Lastly, Roark would be a good fit in the home run happy Rogers Centre, considering he is a sinkerball pitcher with a career 45% ground ball ratio. He is also very durable, starting 30-33 games over the past 4 seasons as well as pitching a minimum of 165 innings during that time span.
While Roark does seem like a fitting option for the Toronto Blue Jays, he does come with some risk.
At 33 years old, Roark has seen his line drive percentage increase over the past two seasons, as well as an increase in hard-hit ball percentage over the past three seasons. Last year, he was roughly 6% higher in the line drive percentage than the starting pitcher league average, whereas in 2018 and his previous seasons he was right around the average mark. He may need to find some tweaks in his pitching mechanics, as it seems opposing teams have figured out how to square up the sinker and his secondary pitches, mostly attributed to the hard-hit ball percentage increase.
Roark also saw a decrease in his ground ball percentage, which is a bit alarming for a sinker-ball type pitcher. His GB percentage decreased approximately 4% to 36.2% when comparing the 2018 and 2019 seasons. His 36.2% GB percentage sat 6% lower than the league average, which again, is not a comforting statistic when you consider Roark is predominantly a sinkerball pitcher.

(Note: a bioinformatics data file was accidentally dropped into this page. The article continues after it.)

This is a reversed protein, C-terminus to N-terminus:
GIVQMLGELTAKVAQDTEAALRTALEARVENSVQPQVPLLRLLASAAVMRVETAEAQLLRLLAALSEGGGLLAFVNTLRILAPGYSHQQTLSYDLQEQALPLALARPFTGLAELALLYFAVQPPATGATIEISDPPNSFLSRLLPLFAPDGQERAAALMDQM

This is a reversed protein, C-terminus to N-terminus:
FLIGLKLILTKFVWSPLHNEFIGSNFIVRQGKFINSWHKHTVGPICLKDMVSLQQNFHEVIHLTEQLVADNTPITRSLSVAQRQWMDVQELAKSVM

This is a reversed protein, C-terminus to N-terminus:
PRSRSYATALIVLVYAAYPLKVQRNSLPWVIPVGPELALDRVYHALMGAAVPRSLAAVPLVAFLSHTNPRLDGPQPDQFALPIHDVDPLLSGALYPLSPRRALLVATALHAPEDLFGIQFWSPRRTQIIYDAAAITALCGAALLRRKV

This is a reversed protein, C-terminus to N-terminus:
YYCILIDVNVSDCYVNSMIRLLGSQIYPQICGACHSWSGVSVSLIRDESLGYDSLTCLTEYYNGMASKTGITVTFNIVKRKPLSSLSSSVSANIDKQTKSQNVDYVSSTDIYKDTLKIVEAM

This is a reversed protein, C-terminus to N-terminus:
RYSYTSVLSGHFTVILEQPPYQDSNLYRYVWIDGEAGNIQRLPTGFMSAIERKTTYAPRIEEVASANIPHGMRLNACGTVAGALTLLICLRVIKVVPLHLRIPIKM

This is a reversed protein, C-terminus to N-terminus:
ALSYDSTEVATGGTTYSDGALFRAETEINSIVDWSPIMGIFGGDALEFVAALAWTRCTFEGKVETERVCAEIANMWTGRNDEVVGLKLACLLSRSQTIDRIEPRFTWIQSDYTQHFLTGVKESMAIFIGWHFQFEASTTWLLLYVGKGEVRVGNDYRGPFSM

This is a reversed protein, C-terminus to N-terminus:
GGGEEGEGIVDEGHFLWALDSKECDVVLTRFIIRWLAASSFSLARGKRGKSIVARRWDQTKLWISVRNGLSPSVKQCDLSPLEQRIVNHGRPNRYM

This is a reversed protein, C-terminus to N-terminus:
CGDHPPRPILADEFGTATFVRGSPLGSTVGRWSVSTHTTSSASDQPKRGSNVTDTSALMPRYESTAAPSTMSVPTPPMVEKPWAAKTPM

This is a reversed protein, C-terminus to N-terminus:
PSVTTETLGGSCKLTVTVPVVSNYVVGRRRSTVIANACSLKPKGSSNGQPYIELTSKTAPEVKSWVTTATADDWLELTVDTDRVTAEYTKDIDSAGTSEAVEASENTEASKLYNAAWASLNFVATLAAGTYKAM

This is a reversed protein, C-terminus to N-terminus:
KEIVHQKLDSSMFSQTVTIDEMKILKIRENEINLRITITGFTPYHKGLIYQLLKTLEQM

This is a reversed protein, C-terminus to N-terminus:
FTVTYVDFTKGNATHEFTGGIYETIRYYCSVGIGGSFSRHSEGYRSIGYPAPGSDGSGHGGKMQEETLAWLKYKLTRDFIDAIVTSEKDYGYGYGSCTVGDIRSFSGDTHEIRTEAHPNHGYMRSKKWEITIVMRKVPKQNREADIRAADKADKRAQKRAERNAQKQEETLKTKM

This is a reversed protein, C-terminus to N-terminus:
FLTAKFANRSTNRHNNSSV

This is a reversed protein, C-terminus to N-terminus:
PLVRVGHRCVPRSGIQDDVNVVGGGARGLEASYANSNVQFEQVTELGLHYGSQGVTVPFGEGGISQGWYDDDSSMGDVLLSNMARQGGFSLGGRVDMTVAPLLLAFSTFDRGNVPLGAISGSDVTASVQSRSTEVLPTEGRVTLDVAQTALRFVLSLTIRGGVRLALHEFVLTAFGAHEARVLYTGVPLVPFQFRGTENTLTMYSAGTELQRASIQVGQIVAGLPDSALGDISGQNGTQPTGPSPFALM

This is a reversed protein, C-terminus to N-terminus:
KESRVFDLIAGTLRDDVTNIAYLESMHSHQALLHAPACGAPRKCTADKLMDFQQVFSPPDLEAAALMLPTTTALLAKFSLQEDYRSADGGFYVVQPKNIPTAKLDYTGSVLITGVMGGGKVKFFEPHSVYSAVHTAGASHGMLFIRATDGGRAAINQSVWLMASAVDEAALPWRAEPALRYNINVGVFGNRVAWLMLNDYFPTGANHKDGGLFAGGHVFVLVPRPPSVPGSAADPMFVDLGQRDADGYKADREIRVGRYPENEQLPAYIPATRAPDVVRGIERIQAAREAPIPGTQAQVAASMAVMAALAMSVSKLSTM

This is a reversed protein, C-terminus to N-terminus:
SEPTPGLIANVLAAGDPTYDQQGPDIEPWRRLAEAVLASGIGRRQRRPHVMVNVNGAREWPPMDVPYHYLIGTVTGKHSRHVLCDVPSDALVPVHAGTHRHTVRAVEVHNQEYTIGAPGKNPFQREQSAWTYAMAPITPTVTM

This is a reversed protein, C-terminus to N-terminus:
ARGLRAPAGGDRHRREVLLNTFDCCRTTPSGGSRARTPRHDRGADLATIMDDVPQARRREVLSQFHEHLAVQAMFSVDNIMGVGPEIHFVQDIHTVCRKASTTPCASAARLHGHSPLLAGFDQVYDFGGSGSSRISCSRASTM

Could this downward trend be indicative of the future of Tanner Roark, or was this past season just an unfortunate blip on his career radar? He has shown brilliance in a few of his previous seasons, as well as the consistency found with a 3-4 starter in the rotation. Roark could also find himself pushed into being the possible opening day starter when you look at the current Toronto Blue Jays rotation.
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While Tanner Roark isn’t the flashiest name on the free-agent leaderboard, he does fit into the mold of a rebuilding squad that is still looking to compete while still trying to figure out where their future prospects stand. A simple 2 or 3-year contract could do both parties well, and his salary wouldn’t be detrimental against the overall payroll picture of the future Blue Jays organization.
I wouldn’t personally give Roark more than 3 years in contract length or more than $15 million a year, but if the Blue Jays can find him within that happy medium of $10-$15 million a year, a deal could be hashed out that would benefit both sides.
Signing Roark also doesn’t mean the Blue Jays couldn’t pursue other free agents, given his salary and contract approximation. It’s out of my hands as to how much the organization would offer him in terms of a contract, as well as whether or not they would pursue him at all, but Roark does check a few boxes that the starting rotation currently has.
Tanner Roark may not be the end-all solution for the Blue Jays, but he would be a solid upgrade over some of the internal or external options available to the organization. He wouldn’t take away too many starts from the up and coming prospects but also possesses that veteran leadership, durability, and experience that the Blue Jays may need over the next few years to still be somewhat competitive while also rebuilding for the future.
The team could still rebuild and figure out which prospect starting pitchers will fit into the future foundation of the Toronto Blue Jays organization but also attempt to stay competitive with an experienced starter pitching every 5 games.